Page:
pruning message bases.

       ATP will	support	8192 conferences per BBS. The limit is set  for	 back-
       ward  compatibility  with  some	older  mail doors. You may change this
       limit by	recompiling ATP	should the need	arise.	Your tagline file  can
       hold  many  thousands  of  taglines, essentially	no limit for most pur-
       poses.  Taglines	are stored in a	the plain text file taglines.atp.

       Other features include the ability to scan message headers,  a  tagline
       management system, support for FIDO or regular style taglines, personal
       mail notification and personal mail conference, the ability  to	search
       messages	 for  strings,	a  separate  conference	 for replies, kill and
       change security on replies, tagline selection by	random,	automatic,  or
       direct means, hooks for a spelling checker, powerful command line edit-
       ing with	history	recall.

ENVIRONMENT
       ATP looks for three environment variables: SHELL, HOME, and  ATP.   The
       SHELL  environment variable must	reflect	the path to your command shell
       (under MSDOS and	OS/2 this path would be	called COMSPEC instead).   The
       HOME  environment variable points to your home directory.  Some command
       processors will automatically set SHELL and  HOME  for  you.   The  ATP
       environment  variable  should  be the full path to a subdirectory where
       ATP will	store its configuration	files, normally	a  subdirectory	 under
       your  home directory. Use a descriptive name such as `atpmail' or `qwk-
       mail' for this directory. As you	probably know,	environment  variables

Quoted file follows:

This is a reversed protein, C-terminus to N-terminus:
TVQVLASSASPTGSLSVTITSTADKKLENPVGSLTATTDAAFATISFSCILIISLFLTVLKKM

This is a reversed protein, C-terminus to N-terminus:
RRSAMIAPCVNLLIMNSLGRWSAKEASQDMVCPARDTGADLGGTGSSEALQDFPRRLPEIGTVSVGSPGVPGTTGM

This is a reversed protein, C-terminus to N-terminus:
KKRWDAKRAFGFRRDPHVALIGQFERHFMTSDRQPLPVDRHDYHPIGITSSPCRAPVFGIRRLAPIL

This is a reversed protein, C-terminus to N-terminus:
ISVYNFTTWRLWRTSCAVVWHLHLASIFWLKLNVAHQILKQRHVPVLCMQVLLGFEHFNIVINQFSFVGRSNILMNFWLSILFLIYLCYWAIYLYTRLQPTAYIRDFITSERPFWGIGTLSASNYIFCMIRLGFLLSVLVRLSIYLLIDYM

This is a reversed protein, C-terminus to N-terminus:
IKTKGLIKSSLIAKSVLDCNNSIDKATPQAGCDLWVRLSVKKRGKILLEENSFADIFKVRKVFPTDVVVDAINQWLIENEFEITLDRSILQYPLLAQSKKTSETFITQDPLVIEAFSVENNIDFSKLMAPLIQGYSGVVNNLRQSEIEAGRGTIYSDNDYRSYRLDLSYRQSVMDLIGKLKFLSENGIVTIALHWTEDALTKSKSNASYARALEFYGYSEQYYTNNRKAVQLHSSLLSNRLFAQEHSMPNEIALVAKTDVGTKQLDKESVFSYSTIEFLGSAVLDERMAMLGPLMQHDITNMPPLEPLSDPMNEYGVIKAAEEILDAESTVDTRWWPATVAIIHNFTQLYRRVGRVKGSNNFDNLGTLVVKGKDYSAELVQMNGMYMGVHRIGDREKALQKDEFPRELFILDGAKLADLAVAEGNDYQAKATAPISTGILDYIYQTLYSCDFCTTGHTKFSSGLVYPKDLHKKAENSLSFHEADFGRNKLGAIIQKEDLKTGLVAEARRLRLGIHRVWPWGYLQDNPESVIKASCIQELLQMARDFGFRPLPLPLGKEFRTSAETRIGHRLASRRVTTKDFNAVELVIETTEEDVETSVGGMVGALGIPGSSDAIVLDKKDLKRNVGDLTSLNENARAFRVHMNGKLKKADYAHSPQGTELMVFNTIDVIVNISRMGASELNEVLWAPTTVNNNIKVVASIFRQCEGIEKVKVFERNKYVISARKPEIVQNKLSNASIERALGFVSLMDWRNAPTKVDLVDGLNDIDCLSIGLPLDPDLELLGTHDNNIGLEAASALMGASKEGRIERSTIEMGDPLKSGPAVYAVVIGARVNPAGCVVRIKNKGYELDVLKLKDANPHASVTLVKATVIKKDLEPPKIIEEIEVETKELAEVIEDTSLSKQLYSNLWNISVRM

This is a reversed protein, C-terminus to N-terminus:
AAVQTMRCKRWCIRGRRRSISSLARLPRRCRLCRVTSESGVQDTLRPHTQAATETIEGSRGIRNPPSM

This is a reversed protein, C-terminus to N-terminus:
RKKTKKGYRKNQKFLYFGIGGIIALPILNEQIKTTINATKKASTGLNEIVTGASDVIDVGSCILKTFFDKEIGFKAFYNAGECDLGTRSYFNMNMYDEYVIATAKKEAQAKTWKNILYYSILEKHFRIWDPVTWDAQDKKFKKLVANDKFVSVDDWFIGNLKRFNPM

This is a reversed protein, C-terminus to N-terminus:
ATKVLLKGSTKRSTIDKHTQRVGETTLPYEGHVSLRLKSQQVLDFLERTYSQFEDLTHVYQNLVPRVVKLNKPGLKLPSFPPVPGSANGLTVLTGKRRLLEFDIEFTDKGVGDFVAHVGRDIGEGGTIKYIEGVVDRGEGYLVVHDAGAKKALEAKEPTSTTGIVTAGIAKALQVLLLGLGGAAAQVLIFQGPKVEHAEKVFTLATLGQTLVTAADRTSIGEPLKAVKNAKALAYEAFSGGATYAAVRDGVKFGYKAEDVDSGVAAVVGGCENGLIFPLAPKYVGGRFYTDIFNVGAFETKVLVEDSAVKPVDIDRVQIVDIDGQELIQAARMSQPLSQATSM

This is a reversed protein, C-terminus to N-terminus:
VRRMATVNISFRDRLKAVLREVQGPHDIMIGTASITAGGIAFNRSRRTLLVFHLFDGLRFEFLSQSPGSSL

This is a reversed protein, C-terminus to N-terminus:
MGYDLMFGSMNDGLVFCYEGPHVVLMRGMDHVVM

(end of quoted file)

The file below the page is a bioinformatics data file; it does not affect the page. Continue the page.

most  often  are	 set by	adding entries to your command shell's startup
       file (.e.g.  .profile or	autoexec.bat).

CONFIGURATION
       Before using ATP	for the	first time, you	will have to edit its configu-
       ration  file which you may call either .atprc or	atprc.	This file con-
       tains a list of information which tells ATP where  to  find  your  mail
       packets,	 what  editor  to invoke for entering messages,	how many lines
       your screen has.	Below is a typical configuration file.	 IMPORTANT!  A
       space must reside on either side	of the `=' sign	for correct parsing to
       take place. After you have edited your atprc configuration file,	 don't
       forget  to  put it in the same directory	as pointed to by the ATP envi-
       ronment variable, or your home directory. If you	 have  a  Perl	inter-
       preter  installed  on  your  system,  you can use the script atpdiag to
       check your installation and configuration. See atpdiag(1) for  details.

       # -------------------------------------------------------
       # sample	atprc ATP configuration	file
       #
       user = PAUL DRAKE
       editor =	vile
       reply =	/usr/spool
       mail  =	/usr/spool
       archiver	= zip -jk
       unarchiver = unzip -Lxjo
       speller = ispell
       ansi = on